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Judas Iscariot scheduled for complete re-imaging, renovation, and rehabilitation

 

Judas Iscariot, whose greed prompted him to betray Jesus for 30 pieces of silver, may be given an extreme makeover by Roman Catholic scholars. At least that is what The London Times reported on Jan. 12.

Monsignor Walter Brandmuller, head of the Pontifical Committee for Historical Science, claims that Judas was not deliberately evil, but was just “fulfilling his part in God’s plan.” He insists that believers should look “kindly” at this disciple who has been reviled for 2000 years.

Al Mohler, former editor of The Christian Index and president of Southern Seminary in Louisville, Ky., addressed this subject recently on his radio program and commented, “Was Judas fulfilling a divine mission in betraying Christ? Jesus clearly knew that Judas would betray him (a fact mentioned as early as John 6:70). Furthermore, on the Day of Pentecost, Peter preached that the crucifixion of Jesus was ‘according to the definite plan and foreknowledge of God’” (Acts 2:23).

Mohler added, “But does the affirmation of divine sovereignty mean that humans are not morally responsible? Not hardly. The omniscience and omnipotence of God are affirmed in these crucial texts, but the sovereignty of God is never cited to nullify full human responsibility.”

In the Gospel accounts, Jesus reveals to the disciples at the Last Supper that one of them will betray him and adds, “Woe to that man by whom the Son of Man is betrayed!” In his high priestly prayer in John 17:12 Jesus says, “Those that thou gavest me I have kept, and none of them is lost, but the son of perdition …” Scholars almost unanimously contend that this is a reference to Judas. The Greek word the Lord used here for “lost” is the word apollumi and is one of the strongest words that can be used to describe final and hopeless destruction.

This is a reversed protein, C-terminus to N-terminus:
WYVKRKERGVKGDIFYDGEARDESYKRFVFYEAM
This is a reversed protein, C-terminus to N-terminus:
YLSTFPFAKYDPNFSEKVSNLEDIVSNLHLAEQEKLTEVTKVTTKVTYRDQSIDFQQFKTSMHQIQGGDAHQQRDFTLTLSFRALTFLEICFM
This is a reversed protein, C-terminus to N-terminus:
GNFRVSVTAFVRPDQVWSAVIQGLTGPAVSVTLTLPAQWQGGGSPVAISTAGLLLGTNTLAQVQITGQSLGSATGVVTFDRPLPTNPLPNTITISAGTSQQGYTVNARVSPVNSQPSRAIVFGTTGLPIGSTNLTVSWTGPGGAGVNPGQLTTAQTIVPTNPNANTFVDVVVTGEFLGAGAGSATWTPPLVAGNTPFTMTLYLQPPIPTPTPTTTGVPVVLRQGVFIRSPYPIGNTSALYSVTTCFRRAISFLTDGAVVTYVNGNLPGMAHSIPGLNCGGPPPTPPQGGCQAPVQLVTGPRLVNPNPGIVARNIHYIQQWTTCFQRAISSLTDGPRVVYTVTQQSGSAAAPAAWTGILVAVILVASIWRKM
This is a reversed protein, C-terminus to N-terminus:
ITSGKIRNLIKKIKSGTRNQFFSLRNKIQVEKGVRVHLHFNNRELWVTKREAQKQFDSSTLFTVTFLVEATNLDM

The Bible clearly states that once a person dies in his/her sins there is no hope for a reprieve, a change in venue or a reassignment for one’s eternal destiny. The account of the rich man and Lazarus in Luke 17 attests to the fact that once a person dies and goes to hell there is no exit from the place of eternal retribution. The dye is cast. Their doom is sealed. The verdict is carved indelibly in marble. The writer of Ecclesiastes alludes to this truth when he writes: “In the place where the tree falleth, there it shall be” (Ecclesiastes 11:3).

What does the Vatican hope to accomplish by this proposal to exonerate Judas? I fear that they will emerge from this muddled deliberation looking as if they have furthered the cause for ethical relativism or universal salvation.

First of all, let me declare that ethical relativism is the philosophical position that all points of view are equally valid and all truth is relative to the individual. In fact, I believe the vast majority of people in our western culture have come to believe that values are like fashions – a matter of personal taste and inclination, subject to rapid change and without final significance.

In fact, a recent Barna Group study revealed that six out of ten people 36 and older embraced moral relativism and 75% of the adults 18 to 35 did so. Therefore, it appears that relativism is gaining ground and the proposal to absolve Judas Iscariot by the Catholic Church will do nothing but hasten the move toward minimizing sin and maximizing existentialism.

Secondly, the effort to vindicate Judas would appear to promote the doctrine of universal salvation. Hypothetically, if Judas could be acquitted of his treachery, then no one should be left outside the fold of God. However, Judas, though filled with remorse over his dastardly deed, never repented of his sin of betraying Christ and is thus called the son of perdition, which means the son of everlasting punishment.

God is a god of love, but He is also a god of righteousness, and it is the holiness of His Person and the righteousness of His government that preclude Him from any mere benevolence that would make light of sin. In fact, sin is sufficiently sinful to require eternal retribution as the divine penalty for it. Furthermore, if God could save one soul from one sin by mere benevolence, He could save all souls from sin by benevolence and the death of Christ thus becomes the greatest possible divine blunder.

There is only one way to God and that is through Jesus Christ. Catholics need to know that and Baptists must never forget it.